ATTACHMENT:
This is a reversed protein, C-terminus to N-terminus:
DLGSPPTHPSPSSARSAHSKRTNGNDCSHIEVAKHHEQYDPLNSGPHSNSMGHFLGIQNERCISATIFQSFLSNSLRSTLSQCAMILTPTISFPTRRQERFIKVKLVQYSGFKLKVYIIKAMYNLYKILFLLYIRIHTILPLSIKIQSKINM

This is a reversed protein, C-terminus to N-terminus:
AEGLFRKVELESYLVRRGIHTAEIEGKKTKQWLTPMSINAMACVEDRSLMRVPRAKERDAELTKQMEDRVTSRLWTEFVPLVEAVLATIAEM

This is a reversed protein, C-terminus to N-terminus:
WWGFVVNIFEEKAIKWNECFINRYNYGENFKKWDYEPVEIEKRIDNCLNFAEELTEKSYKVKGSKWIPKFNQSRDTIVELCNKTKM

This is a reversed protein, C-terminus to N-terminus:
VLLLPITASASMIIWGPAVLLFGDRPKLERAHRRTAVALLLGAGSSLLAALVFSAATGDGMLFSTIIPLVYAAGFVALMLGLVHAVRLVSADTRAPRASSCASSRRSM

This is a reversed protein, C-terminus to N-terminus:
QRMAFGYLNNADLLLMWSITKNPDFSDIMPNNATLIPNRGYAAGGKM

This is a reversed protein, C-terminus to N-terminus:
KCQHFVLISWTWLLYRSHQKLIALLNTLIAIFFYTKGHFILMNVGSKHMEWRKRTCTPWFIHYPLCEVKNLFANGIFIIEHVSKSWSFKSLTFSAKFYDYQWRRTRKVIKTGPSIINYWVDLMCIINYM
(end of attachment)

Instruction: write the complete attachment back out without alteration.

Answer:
This is a reversed protein, C-terminus to N-terminus:
DLGSPPTHPSPSSARSAHSKRTNGNDCSHIEVAKHHEQYDPLNSGPHSNSMGHFLGIQNERCISATIFQSFLSNSLRSTLSQCAMILTPTISFPTRRQERFIKVKLVQYSGFKLKVYIIKAMYNLYKILFLLYIRIHTILPLSIKIQSKINM

This is a reversed protein, C-terminus to N-terminus:
AEGLFRKVELESYLVRRGIHTAEIEGKKTKQWLTPMSINAMACVEDRSLMRVPRAKERDAELTKQMEDRVTSRLWTEFVPLVEAVLATIAEM

This is a reversed protein, C-terminus to N-terminus:
WWGFVVNIFEEKAIKWNECFINRYNYGENFKKWDYEPVEIEKRIDNCLNFAEELTEKSYKVKGSKWIPKFNQSRDTIVELCNKTKM

This is a reversed protein, C-terminus to N-terminus:
VLLLPITASASMIIWGPAVLLFGDRPKLERAHRRTAVALLLGAGSSLLAALVFSAATGDGMLFSTIIPLVYAAGFVALMLGLVHAVRLVSADTRAPRASSCASSRRSM

This is a reversed protein, C-terminus to N-terminus:
QRMAFGYLNNADLLLMWSITKNPDFSDIMPNNATLIPNRGYAAGGKM

This is a reversed protein, C-terminus to N-terminus:
KCQHFVLISWTWLLYRSHQKLIALLNTLIAIFFYTKGHFILMNVGSKHMEWRKRTCTPWFIHYPLCEVKNLFANGIFIIEHVSKSWSFKSLTFSAKFYDYQWRRTRKVIKTGPSIINYWVDLMCIINYM